Mr. Draper’s insistence that American Communism had always been a tail wagged by the Soviet Union made him a lightning rod for a new generation of historians in the 1970’s and 80’s. These new historians, as they called themselves, were rooted in the New Left of the 1960’s. In seeking to define what was native and distinct about American Communism, they attacked Mr. Draper, saying that rather than offering a social and cultural history of the party, he had taken an institutional approach obsessed with the heavy hand of the Soviet Comintern.
Mr. Draper responded to the attacks in 1985 in The New York Review of Books, accusing the new historians of waging “a curious academic campaign for the rehabilitation of American Communism.”
His investigations would usually result in books, some 14 in his lifetime. But he would often vent the results of his research in long book-review essays, prompting Paul Berman to describe Mr. Draper as “an investigative book reviewer.”
In a review of Norman Podhoretz’s book “Why We Were in Vietnam” in The New Republic in 1982, Mr. Draper sharply criticized the author’s defense of the war, saying it “represents a trend of selective moralistic zealotry which, if permitted to spread, will give both anti-Communism and neoconservatism a bad name.” He called Podhoretz a “potted historian.” The review reflected a sharp turn in Mr. Draper’s political thinking and left Mr. Podhoretz bewildered over what he called the cruelty of the attack, especially since Mr. Draper had been a friend.
If Mr. Draper was obsessive about politics, he was equally so about his privacy. When approached by a reporter for an interview about his life, he declined and offered instead to write a statement to be sent in a sealed envelope and not opened until his death. In it, he said of his review of “Why We Were in Vietnam”: “I broke with Podhoretz when he changed the political line of Commentary,” a reference to what he saw as the magazine’s shift to the right in the mid-1970’s.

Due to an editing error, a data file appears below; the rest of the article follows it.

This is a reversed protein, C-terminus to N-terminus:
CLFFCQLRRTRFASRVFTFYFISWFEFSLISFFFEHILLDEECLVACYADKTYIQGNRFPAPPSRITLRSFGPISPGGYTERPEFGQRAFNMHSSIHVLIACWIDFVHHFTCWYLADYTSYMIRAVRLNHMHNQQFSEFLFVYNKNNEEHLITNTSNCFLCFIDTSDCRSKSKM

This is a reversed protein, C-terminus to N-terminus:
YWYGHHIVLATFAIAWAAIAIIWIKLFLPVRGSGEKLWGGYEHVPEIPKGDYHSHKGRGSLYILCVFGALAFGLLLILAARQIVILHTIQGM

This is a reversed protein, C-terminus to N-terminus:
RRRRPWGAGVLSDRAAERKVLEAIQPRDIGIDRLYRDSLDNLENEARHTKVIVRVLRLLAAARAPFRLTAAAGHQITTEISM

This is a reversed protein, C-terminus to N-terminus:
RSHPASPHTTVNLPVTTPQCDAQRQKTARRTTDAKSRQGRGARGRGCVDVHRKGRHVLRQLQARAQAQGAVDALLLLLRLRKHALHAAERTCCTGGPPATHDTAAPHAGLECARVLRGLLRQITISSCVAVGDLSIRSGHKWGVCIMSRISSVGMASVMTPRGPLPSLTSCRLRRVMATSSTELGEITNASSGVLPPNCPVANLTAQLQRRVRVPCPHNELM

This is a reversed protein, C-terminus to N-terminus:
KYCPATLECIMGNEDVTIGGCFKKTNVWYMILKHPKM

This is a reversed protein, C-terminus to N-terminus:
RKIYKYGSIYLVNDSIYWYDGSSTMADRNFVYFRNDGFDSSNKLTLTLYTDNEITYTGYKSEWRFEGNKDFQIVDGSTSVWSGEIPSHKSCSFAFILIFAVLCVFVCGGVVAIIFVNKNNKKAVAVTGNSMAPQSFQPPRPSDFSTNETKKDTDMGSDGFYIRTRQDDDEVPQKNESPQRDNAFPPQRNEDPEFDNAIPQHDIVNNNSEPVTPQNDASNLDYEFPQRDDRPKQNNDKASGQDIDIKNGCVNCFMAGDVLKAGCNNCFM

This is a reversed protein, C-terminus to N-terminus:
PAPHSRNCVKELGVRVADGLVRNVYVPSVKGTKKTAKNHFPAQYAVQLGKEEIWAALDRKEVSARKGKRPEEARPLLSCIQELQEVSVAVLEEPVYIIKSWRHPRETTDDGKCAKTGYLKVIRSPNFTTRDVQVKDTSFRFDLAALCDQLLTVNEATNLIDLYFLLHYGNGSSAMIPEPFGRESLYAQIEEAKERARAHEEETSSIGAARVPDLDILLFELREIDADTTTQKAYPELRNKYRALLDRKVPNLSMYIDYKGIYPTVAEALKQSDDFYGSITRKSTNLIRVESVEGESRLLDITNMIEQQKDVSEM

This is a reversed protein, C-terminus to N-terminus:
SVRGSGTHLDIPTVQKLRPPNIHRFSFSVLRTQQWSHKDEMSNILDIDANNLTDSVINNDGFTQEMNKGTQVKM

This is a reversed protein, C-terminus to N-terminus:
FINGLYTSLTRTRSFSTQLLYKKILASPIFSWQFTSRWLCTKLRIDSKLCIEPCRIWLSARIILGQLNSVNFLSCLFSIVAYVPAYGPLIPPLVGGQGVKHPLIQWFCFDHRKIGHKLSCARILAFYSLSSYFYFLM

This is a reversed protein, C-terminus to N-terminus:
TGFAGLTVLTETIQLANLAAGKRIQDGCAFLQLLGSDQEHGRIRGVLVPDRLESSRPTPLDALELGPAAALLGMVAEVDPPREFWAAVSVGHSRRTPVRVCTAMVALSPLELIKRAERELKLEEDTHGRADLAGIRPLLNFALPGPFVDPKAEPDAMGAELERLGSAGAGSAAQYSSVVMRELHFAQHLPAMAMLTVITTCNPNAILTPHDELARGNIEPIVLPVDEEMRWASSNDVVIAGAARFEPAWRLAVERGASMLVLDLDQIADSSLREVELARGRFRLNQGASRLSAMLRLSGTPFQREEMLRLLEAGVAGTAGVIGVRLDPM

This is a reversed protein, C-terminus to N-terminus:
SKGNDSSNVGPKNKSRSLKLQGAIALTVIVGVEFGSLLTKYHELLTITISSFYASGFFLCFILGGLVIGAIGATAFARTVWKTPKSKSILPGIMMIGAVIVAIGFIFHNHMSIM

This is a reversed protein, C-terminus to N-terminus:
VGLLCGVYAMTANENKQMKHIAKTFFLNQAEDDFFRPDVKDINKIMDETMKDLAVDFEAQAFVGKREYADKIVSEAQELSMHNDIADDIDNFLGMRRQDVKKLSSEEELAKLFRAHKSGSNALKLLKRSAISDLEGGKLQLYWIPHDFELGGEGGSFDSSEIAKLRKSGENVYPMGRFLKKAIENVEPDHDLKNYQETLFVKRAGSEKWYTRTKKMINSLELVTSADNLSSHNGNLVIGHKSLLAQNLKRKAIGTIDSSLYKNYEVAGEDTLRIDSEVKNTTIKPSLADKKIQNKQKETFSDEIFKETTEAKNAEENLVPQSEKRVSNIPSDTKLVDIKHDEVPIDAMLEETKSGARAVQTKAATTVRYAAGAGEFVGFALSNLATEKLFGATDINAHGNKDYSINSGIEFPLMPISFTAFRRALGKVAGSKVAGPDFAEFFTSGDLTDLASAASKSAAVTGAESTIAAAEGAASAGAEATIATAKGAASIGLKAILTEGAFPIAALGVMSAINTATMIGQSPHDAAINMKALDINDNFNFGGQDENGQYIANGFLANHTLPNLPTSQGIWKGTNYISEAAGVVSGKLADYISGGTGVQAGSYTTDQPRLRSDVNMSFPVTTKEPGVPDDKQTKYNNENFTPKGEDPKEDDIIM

Theodore Draper was born on Sept. 11, 1912, the first of four children born to Samuel and Annie Kornblatt Dubinsky, who lived in Brooklyn. His mother changed the family name to Draper in 1932 because she thought it sounded “American” and would avert any anti-Semitism that might threaten her children’s prospective academic careers. His father, a manager of shirt factories, died in 1924, leaving his widow to make ends meet running a candy store. His parents, he said in his posthumous statement, “were not members of the Communist Party.”
Mr. Draper attended Boys High School in Brooklyn and then the Brooklyn branch of the City College of New York. In college he fell in with a group of older students who formed the National Student League, an ostensibly independent organization that he later found out was controlled by the Young Communist League. Although he never joined the Young Communists, he said, he continued to work in the Student League and became editor of the Young Communists’ monthly publication.
After graduating from Brooklyn College, he went on to Columbia University, where he planned to take an advanced degree in history. In his second year he met the foreign editor of the Communist newspaper The Daily Worker, who hired him. Mr. Draper left The Daily Worker in 1937 to take a job as foreign editor for the Communist magazine New Masses, a position that allowed him to take his first trips to Europe. One assignment, to write about the fall of France, led to his break with the Communist Party. His prescient conclusion that the Soviet Union would be Hitler’s next target contradicted the party line, and his article was rejected, prompting him to leave New Masses for the Soviet news agency Tass. But growing restive with the party line, he left Tass after only six months to take a job with a new French weekly in New York.